Monday, September 29, 2008

Revision Method Madness

I think the worst of the ragweed might almost be sort of over. I was able to get outside this weekend for the Greek Food Festival at the big Greek Orthodox Church. The church members make the food, so it's basically Greek home cooking on a massive scale, and I must say that whoever invented baklava was divinely inspired.

I also managed to get about 20 pages rewritten, and so far I think applying the notecard and scene-by-scene outline methodology to revisions has been a huge success. The main benefit is that it separates the scenes themselves from the words that make up those scenes. That helps in several ways. For one, it's a lot easier to tell if there are too many scenes that hit the same story notes or that serve the same story purpose when you look at sentences on index cards than when you read the actual scenes. I realized in this book that half my scenes in the middle of the book were really about the same thing. They just all took different forms. The scenes themselves seemed very different, but once I wrote down the gist of what the scene was about, I realized I'd been repeating myself. Then it's a lot easier to throw out a notecard with a sentence on it when you realize that the scene doesn't need to be there than to throw out the scene itself. The scene itself may be a good scene -- it could have all kinds of action, tension, conflict and emotion -- but it might not need to be there, and it's very difficult to look at a good scene and then throw it out. But if you look at that sentence on the notecard and realize that the scene doesn't need to be in the book, it's easier to toss it aside.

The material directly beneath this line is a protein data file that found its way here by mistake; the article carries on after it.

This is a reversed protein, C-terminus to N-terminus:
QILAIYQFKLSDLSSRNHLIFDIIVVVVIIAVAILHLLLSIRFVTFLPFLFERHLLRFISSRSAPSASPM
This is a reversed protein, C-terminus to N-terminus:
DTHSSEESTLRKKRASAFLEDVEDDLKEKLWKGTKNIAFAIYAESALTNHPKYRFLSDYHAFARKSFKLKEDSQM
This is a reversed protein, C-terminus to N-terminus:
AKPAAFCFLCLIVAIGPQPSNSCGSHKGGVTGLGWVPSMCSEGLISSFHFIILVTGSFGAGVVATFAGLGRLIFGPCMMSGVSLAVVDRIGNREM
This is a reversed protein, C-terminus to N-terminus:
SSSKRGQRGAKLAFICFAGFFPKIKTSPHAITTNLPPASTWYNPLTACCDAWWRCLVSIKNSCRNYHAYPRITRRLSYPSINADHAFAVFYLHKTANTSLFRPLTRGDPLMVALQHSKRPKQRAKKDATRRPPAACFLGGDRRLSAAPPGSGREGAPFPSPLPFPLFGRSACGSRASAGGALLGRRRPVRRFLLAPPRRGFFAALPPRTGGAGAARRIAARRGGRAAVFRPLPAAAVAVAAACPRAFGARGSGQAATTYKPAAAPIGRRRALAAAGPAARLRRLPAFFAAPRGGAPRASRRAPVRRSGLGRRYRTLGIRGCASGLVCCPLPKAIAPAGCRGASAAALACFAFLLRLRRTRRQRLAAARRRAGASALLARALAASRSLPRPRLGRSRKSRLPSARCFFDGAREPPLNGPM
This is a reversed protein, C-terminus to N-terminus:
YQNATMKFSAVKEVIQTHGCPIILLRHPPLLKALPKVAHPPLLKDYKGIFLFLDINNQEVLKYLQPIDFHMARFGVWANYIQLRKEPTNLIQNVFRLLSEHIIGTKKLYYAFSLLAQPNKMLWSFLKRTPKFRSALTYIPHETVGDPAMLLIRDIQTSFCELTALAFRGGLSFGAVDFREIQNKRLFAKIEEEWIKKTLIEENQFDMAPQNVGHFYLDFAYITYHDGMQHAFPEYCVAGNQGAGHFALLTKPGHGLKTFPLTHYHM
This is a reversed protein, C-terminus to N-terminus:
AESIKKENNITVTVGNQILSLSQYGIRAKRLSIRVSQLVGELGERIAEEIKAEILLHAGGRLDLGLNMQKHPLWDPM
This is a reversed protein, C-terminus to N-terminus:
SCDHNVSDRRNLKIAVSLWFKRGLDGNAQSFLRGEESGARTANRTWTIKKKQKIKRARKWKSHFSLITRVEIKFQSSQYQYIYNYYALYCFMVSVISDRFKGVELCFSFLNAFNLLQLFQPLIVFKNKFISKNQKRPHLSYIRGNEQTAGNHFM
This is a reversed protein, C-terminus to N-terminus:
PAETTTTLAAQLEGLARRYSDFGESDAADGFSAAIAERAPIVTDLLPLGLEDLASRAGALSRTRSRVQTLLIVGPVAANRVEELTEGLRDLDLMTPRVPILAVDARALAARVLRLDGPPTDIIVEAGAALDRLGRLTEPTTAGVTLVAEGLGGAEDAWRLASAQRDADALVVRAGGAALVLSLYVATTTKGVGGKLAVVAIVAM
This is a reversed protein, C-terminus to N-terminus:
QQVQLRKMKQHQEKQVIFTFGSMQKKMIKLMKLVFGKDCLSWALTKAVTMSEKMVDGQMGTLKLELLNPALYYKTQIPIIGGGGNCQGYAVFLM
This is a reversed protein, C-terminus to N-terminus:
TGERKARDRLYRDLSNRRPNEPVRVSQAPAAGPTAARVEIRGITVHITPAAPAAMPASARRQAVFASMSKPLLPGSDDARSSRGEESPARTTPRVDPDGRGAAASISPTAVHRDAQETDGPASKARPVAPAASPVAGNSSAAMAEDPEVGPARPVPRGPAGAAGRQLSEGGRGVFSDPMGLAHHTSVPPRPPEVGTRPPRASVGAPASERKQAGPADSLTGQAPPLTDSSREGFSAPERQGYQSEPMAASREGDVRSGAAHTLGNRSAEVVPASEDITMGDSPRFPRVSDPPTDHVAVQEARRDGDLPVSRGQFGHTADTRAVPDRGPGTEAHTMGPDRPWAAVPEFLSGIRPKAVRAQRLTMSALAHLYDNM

But where I think it's really helping is in getting away from the scenes on the page for rewriting. When I'm revising by looking at the manuscript, the tendency is to just make what's there better. For a hypothetical example, say I've got a scene in which the hero is being pursued by the bad guys, and he makes a narrow escape. If I'm doing revisions by going through the manuscript and I don't think that scene works, I'm probably going to make it a better scene about running away and making a narrow escape. There may be more obstacles to his escape and he may come closer to being caught. He may even learn something about the villain that moves the plot forward or creates an additional complication. But running away and narrow escape may not be what the book needs at this point, and it's easier to see that when I just look at the main point of the scene instead of at the words. Looking at that main point, I may realize that what the book needs is for the hero to stand and fight instead of running, or maybe even that he should be caught. Or, to get really radical, it might not even be time for him to go anywhere near the bad guys and he should be doing something proactive on his own instead of running away from bad guys.